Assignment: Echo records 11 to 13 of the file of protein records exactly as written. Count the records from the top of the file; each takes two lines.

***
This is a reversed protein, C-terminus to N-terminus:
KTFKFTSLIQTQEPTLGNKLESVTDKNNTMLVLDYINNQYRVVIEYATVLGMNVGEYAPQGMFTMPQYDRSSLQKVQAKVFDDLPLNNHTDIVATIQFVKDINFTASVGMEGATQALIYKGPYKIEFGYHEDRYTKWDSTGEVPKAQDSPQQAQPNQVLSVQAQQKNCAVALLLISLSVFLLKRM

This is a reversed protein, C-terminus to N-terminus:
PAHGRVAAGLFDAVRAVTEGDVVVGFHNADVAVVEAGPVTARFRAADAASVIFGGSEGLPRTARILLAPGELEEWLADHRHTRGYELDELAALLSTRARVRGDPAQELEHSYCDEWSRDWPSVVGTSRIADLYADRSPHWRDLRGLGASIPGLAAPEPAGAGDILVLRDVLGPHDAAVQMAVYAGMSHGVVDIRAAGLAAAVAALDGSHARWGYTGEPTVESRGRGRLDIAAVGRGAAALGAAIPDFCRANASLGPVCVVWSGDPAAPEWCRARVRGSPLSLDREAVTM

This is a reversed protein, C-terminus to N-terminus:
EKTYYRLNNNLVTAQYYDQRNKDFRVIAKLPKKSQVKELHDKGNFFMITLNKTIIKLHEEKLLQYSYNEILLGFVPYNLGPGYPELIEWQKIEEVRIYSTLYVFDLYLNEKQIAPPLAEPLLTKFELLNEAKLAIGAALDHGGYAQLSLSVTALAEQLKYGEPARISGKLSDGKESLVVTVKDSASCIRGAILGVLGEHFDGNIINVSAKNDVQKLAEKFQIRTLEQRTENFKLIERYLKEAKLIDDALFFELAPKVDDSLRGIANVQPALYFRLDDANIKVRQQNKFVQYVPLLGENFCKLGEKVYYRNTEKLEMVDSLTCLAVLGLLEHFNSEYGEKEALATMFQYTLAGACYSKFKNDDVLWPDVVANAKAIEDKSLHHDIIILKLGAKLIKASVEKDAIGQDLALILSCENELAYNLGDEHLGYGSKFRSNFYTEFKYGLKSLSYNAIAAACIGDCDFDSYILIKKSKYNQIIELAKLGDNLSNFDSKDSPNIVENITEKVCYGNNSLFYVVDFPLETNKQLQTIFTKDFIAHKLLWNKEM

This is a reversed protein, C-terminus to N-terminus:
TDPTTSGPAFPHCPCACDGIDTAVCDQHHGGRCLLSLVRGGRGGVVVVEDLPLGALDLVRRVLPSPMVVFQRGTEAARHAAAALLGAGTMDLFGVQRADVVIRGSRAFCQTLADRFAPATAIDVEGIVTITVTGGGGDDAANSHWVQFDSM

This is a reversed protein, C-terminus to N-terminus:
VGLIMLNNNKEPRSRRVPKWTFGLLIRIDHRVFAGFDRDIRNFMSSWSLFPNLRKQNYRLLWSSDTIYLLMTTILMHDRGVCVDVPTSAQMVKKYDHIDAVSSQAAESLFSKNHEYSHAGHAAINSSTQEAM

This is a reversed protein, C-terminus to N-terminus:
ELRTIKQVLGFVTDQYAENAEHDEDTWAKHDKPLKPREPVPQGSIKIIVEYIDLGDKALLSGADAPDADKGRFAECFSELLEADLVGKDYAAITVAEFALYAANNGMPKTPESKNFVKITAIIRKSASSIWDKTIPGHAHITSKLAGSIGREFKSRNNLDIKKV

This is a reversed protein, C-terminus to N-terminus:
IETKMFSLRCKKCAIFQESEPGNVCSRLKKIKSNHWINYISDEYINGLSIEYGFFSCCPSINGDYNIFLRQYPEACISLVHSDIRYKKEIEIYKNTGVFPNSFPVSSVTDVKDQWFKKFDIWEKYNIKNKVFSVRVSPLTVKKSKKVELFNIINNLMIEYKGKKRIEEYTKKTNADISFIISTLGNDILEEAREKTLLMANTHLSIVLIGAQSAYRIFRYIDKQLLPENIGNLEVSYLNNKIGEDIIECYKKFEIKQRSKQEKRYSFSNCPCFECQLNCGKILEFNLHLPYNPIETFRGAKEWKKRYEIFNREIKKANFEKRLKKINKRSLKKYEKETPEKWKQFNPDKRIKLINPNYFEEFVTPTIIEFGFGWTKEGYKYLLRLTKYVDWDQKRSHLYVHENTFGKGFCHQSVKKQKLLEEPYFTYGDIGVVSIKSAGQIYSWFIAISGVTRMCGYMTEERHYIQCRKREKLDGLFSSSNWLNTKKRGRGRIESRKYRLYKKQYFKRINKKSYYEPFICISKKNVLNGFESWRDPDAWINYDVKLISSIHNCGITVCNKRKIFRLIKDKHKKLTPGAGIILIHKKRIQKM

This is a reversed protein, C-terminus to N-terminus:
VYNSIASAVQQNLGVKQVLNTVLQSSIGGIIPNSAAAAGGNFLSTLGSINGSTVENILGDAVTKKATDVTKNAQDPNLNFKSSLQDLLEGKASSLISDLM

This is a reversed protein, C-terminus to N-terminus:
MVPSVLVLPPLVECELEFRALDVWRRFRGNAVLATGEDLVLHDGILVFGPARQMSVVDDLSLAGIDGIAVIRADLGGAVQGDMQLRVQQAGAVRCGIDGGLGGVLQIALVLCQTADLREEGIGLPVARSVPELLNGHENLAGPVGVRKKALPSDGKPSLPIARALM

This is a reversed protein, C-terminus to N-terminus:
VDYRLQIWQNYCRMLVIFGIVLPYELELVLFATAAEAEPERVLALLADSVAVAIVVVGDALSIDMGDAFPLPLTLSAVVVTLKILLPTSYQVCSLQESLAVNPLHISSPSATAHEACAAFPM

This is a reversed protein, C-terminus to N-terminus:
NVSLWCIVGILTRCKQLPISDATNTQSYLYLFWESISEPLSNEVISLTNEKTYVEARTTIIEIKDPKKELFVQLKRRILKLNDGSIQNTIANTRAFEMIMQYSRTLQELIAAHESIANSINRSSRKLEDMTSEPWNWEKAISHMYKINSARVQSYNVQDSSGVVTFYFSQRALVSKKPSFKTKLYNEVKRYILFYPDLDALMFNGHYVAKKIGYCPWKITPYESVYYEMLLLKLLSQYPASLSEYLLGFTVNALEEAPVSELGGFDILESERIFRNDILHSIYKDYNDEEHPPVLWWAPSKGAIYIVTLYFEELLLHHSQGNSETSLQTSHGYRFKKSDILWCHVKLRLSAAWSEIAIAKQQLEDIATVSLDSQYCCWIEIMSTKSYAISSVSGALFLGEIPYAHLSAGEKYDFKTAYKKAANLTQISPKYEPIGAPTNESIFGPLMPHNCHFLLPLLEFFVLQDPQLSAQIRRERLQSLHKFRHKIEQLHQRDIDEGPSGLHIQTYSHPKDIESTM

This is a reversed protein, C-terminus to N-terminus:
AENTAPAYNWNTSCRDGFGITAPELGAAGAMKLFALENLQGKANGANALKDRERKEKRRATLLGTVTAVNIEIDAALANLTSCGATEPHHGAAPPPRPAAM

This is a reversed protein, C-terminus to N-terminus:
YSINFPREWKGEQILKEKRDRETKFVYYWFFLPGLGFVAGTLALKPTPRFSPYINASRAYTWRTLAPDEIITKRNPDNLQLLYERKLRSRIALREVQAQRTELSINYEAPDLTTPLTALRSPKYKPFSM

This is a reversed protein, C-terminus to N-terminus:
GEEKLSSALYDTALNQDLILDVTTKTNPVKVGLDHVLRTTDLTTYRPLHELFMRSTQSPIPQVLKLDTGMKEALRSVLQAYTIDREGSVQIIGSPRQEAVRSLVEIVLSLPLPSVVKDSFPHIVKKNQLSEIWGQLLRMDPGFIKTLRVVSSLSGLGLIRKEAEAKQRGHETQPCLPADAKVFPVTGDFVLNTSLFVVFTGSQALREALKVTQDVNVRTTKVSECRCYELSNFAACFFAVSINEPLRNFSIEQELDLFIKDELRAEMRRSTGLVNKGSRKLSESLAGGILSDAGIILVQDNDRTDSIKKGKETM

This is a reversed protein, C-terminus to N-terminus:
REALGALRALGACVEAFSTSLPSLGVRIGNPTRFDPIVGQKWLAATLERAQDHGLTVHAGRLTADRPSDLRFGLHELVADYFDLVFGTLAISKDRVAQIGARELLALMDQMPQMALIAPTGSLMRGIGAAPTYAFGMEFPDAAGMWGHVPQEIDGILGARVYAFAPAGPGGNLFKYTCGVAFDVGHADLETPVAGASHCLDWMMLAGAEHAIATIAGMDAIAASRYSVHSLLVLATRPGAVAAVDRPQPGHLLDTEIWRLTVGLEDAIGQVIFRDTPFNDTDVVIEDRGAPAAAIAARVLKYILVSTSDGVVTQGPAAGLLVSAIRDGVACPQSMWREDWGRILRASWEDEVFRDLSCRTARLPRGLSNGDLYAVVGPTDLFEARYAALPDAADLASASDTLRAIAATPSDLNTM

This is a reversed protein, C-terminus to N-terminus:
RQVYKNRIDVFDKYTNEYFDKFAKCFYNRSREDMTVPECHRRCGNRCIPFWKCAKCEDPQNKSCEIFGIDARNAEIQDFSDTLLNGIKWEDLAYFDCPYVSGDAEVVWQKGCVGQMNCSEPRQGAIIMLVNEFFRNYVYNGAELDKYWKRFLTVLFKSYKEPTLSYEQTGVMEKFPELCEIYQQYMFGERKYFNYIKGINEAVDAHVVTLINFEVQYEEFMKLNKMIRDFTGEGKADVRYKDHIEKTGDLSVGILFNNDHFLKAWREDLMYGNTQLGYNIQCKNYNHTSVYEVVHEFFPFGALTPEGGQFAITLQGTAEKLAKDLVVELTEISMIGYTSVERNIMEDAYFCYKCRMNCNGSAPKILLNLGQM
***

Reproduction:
This is a reversed protein, C-terminus to N-terminus:
NVSLWCIVGILTRCKQLPISDATNTQSYLYLFWESISEPLSNEVISLTNEKTYVEARTTIIEIKDPKKELFVQLKRRILKLNDGSIQNTIANTRAFEMIMQYSRTLQELIAAHESIANSINRSSRKLEDMTSEPWNWEKAISHMYKINSARVQSYNVQDSSGVVTFYFSQRALVSKKPSFKTKLYNEVKRYILFYPDLDALMFNGHYVAKKIGYCPWKITPYESVYYEMLLLKLLSQYPASLSEYLLGFTVNALEEAPVSELGGFDILESERIFRNDILHSIYKDYNDEEHPPVLWWAPSKGAIYIVTLYFEELLLHHSQGNSETSLQTSHGYRFKKSDILWCHVKLRLSAAWSEIAIAKQQLEDIATVSLDSQYCCWIEIMSTKSYAISSVSGALFLGEIPYAHLSAGEKYDFKTAYKKAANLTQISPKYEPIGAPTNESIFGPLMPHNCHFLLPLLEFFVLQDPQLSAQIRRERLQSLHKFRHKIEQLHQRDIDEGPSGLHIQTYSHPKDIESTM

This is a reversed protein, C-terminus to N-terminus:
AENTAPAYNWNTSCRDGFGITAPELGAAGAMKLFALENLQGKANGANALKDRERKEKRRATLLGTVTAVNIEIDAALANLTSCGATEPHHGAAPPPRPAAM

This is a reversed protein, C-terminus to N-terminus:
YSINFPREWKGEQILKEKRDRETKFVYYWFFLPGLGFVAGTLALKPTPRFSPYINASRAYTWRTLAPDEIITKRNPDNLQLLYERKLRSRIALREVQAQRTELSINYEAPDLTTPLTALRSPKYKPFSM